Open adoption means there is direct contact between the adopting family and the birth family. This terms includes a range of variations. The birth and adoptive families may speak only once before the placement of the child and have no further contact or they may engage in extensive contact throughout their lifetime and the lifetime of the adopted child. “Contact” can range from an annual exchange of letters and pictures to regular phone calls or in-person visits.

For more details: Openness in Adoption (56KB | )

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Is the typical adoption open or closed?

A full disclosure of identifying information is almost always provided. Birth and adoptive parent(s) are in charge of their own decisions. Most parties want to speak by phone and meet at least once before the birth. Typically, arrangements are made for planned written contact over time, with many families hoping for ongoing visits and others choosing none. Pact believes that adopted people have a right to know their own birth history and family. We work to ensure that connections to birth family are maintained and that access to birth information is available to adopted individuals. Open adoption is NOT co-parenting. It does allow adopted people to have access to their personal history and family information.

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How much will it cost to adopt?

The Pact placement process begins with individualized consultation, either face-to-face or by telephone. Content is tailored to the client's particular needs. The fee for a general pre-adoptive consultation is $400, and the fee for a transracial pre-adoptive consultation (Building Connections Across Cultures) is $500. Families who are accepted as clients in Pact's placement program pay fees on a sliding scale based on income. Fees range from $1,000 to $10,000 and are paid in two installments, 1/3 when a family is accepted as a placement client and 2/3 when they bring their child home.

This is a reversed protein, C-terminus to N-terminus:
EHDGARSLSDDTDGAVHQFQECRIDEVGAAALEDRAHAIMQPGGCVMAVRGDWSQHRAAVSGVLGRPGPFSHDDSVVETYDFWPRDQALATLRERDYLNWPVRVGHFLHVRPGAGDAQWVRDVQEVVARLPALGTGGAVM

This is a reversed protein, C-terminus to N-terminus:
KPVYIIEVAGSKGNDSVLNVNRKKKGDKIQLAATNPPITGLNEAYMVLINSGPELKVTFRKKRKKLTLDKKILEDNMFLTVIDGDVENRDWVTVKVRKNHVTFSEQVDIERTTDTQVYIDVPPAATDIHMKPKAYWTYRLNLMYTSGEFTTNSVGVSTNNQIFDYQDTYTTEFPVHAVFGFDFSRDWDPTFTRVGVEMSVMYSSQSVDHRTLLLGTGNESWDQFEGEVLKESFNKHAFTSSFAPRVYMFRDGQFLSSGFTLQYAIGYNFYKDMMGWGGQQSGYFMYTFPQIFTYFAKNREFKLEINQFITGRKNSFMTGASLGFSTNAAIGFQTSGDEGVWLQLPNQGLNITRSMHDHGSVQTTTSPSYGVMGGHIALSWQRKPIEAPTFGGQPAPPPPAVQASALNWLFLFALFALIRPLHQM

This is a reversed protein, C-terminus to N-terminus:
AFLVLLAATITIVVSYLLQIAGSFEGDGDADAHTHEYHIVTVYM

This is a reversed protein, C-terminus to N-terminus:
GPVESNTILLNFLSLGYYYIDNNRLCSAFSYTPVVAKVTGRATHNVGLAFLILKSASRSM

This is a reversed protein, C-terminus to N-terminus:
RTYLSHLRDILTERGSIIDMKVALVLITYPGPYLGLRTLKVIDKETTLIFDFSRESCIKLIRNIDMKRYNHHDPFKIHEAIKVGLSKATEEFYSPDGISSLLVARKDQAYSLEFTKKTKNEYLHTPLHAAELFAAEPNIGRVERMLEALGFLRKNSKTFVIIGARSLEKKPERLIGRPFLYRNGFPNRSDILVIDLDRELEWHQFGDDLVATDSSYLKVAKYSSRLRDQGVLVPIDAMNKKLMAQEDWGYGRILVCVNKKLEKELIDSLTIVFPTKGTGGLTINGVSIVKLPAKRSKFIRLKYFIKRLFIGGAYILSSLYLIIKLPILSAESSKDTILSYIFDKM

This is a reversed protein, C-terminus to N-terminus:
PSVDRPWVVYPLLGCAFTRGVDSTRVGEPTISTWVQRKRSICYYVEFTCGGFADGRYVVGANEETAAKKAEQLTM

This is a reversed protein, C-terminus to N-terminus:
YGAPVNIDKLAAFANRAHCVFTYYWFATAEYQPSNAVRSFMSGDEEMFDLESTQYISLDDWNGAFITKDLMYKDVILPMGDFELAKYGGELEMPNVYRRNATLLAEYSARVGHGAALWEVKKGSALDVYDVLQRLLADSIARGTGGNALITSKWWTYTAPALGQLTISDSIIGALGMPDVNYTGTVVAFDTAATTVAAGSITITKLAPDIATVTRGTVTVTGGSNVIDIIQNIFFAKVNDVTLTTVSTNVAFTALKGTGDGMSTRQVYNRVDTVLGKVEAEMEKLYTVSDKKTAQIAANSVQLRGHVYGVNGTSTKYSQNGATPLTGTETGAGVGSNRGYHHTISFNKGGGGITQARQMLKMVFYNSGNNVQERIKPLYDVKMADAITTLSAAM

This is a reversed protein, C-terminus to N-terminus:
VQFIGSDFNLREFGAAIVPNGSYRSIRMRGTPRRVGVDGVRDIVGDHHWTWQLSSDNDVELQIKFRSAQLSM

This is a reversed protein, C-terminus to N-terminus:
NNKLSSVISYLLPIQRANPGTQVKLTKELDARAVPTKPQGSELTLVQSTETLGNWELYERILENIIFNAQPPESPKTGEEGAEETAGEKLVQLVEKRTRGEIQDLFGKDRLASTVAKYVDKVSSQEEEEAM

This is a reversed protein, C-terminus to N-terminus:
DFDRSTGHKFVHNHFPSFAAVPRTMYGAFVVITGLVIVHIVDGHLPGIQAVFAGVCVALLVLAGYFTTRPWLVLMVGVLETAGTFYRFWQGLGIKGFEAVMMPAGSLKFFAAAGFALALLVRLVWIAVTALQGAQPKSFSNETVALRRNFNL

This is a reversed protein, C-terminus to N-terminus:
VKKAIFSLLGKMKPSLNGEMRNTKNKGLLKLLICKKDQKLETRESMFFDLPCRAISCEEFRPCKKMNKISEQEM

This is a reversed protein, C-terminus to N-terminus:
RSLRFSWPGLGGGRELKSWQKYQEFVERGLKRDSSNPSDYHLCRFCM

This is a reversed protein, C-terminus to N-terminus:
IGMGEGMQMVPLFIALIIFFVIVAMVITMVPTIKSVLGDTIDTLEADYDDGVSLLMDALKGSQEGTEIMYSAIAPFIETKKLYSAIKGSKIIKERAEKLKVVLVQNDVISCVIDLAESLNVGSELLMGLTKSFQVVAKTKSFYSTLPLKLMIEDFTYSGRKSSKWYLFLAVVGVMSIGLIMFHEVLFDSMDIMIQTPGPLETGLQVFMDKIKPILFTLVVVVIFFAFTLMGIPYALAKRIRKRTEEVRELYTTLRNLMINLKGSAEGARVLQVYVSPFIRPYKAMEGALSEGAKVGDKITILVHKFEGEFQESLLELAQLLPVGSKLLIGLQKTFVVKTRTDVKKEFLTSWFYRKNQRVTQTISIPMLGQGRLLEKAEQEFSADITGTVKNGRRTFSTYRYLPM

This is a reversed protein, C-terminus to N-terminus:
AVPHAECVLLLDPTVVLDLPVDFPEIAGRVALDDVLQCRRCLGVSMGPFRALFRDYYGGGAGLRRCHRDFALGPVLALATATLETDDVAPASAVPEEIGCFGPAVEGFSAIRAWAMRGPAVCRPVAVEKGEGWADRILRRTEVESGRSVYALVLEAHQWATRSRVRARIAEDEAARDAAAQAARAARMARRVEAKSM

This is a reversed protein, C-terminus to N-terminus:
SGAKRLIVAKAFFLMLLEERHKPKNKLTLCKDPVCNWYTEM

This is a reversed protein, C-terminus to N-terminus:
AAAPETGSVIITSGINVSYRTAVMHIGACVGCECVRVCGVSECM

Adoptive parents pay fees to professionals working with the birth parents (which can range for $6,000 to $20,000), and in some states they may also assist the birth parents with specific expenses related to the pregnancy, such as counseling, medical costs, legal costs, transportation, and living expenses. We work with adoptive parents to set their own adoption budget depending on what they can afford. All Pact's services are free to birth parents.

For more details: Understanding Pact Fees (110KB | )

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What happens to my fees if the adoption doesn't go through?

If a birth parent introduced by Pact to the pre-adoptive parent client chooses not to go forward with the plan, Pact will apply any fees already paid by the client to the next adoption. Direct costs incurred by Pact up until the point of disruption will remain the responsibility of the adoptive parent(s).

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How will my fees be used?

Fees help keep the doors open at Pact. Pact is a non-profit organization that strives to keep adoption affordable for families at all income levels. The fees Pact collects cover part — but not all — of the cost of the services we provide each year on a steep sliding scale to hundreds of adopted children of color and their adoptive and birth families. We rely on generous donations from Pact community members to cover the gap between the fees we collect and the full cost of the services we provide.